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Guatemala Corruption Scandal Leads to Political Crisis

  • Reuters

FILE - Guatemala's President Otto Perez Molina arrives at the Army general headquarters in Guatemala City, June 30, 2015.

FILE - Guatemala's President Otto Perez Molina arrives at the Army general headquarters in Guatemala City, June 30, 2015.

Street demonstrations, the resignation of cabinet ministers and the arrest of his former vice president have pushed Guatemalan president Otto Perez Molina into a corner.

Protesters demanding Perez Molina's resignation blocked roads on the outskirts of Guatemala City on Tuesday, the same day a judge was expected to rule on allegations that former Vice President Roxana Baldetti accepted $3.7 million in bribes as part of a scandal that forced her from office.

Since Friday, five of Perez Molina's 13 cabinet secretaries have resigned, mainly because of the scandal. Business and church groups have joined the calls for him to step down.

Tensions are mounting ahead of the Sept. 6 elections, which are to elect Perez Molina's successor.

Some protesters are demanding the elections be postponed until the corruption scandal is resolved and Perez Molina resigns. Prosecutors have said the president may have been involved in the scandal and have called for his immunity from prosecution to be lifted.

Perez Molina rejected the possibility of resigning in a televised speech on Sunday. He has denied involvement in the scandal, which involved bribes funneled to a chain of officials who helped businesses evade import duties.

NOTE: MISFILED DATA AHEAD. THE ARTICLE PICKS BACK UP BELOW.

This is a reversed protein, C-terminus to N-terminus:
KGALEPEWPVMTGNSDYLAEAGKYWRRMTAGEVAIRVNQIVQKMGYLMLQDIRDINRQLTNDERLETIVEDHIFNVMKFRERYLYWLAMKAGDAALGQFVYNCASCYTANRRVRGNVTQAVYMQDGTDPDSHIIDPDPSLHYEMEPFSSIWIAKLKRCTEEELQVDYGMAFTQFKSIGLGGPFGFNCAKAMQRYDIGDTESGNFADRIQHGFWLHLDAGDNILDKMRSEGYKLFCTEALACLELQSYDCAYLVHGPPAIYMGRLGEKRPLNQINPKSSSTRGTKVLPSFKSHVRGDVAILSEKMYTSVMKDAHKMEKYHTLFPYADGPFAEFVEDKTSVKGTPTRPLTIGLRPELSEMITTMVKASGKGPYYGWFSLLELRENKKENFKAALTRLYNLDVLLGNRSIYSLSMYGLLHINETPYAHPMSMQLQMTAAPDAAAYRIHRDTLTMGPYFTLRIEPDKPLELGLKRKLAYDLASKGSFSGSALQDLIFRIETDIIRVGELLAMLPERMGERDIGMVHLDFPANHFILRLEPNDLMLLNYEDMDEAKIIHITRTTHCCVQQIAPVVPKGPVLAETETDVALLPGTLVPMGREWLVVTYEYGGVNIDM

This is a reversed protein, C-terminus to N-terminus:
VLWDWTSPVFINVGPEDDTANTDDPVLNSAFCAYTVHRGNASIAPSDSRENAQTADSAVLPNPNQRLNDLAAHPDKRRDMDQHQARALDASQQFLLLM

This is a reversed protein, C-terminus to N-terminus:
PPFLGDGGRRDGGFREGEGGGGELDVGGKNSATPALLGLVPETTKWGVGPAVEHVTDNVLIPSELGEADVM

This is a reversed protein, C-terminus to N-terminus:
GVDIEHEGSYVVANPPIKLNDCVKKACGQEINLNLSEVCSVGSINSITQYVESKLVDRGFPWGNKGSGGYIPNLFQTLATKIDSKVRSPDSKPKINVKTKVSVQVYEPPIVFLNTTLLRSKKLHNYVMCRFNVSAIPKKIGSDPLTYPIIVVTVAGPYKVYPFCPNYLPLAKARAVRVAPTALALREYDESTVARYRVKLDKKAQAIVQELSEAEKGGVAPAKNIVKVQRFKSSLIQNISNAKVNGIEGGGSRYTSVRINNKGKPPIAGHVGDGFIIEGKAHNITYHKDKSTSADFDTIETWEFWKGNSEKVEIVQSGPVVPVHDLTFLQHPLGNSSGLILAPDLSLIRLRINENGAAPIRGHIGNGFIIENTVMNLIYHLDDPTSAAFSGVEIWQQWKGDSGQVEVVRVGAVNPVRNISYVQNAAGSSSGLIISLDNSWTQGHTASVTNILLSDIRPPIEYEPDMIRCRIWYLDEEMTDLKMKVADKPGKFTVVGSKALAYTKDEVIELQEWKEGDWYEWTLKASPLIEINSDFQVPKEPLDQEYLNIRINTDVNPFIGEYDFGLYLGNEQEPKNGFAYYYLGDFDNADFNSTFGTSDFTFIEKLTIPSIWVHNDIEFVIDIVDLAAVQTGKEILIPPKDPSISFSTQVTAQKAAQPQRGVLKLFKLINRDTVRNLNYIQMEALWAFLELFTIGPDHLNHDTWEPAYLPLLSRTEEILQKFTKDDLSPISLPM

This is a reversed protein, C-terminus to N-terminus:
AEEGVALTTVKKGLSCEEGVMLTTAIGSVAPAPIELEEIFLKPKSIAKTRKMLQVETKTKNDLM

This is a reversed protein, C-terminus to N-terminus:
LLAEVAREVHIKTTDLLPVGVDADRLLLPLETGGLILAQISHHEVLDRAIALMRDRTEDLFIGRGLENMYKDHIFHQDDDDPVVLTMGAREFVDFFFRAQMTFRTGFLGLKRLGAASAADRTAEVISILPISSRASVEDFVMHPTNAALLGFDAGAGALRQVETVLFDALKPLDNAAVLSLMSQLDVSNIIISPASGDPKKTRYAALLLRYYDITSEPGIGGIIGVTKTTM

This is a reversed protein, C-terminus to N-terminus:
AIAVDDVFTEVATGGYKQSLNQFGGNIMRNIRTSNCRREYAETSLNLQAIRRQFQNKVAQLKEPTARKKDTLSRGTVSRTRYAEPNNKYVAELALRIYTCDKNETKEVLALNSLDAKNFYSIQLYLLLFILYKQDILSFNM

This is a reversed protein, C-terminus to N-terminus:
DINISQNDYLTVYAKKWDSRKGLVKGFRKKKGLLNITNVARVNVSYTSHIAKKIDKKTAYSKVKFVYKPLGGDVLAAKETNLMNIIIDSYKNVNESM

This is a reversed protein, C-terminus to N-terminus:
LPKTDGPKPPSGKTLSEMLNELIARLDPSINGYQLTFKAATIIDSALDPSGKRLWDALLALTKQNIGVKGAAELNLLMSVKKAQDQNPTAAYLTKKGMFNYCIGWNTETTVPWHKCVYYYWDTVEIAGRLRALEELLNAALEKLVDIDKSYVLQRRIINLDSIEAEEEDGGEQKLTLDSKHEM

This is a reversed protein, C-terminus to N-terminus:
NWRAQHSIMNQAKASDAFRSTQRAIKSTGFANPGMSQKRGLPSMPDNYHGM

Protesters pledging more demonstrations in coming days. Farm leader Carlos Barrientos said road blockades may be erected in about two dozen points around the country.

People gather in front of the Presidential House in Guatemala City, demanding the resignation of Guatemala's President Otto Perez Molina, Aug. 23, 2015.

People gather in front of the Presidential House in Guatemala City, demanding the resignation of Guatemala's President Otto Perez Molina, Aug. 23, 2015.


Nobel Peace Prize laureate Rigoberta Menchu said "it is crucial for all us, in all the sectors, to avoid promoting violence.''

Human rights activist Helen Mack said she believes Perez Molina might try to spark a confrontation "to make himself look like a political victim, and escape justice.''

Mack noted that protests so far have been peaceful.

"We have hit a really serious political crisis,'' said former Vice President Eduardo Stein. "Never before have prosecutors publicly requested lifting the immunity of the president.''

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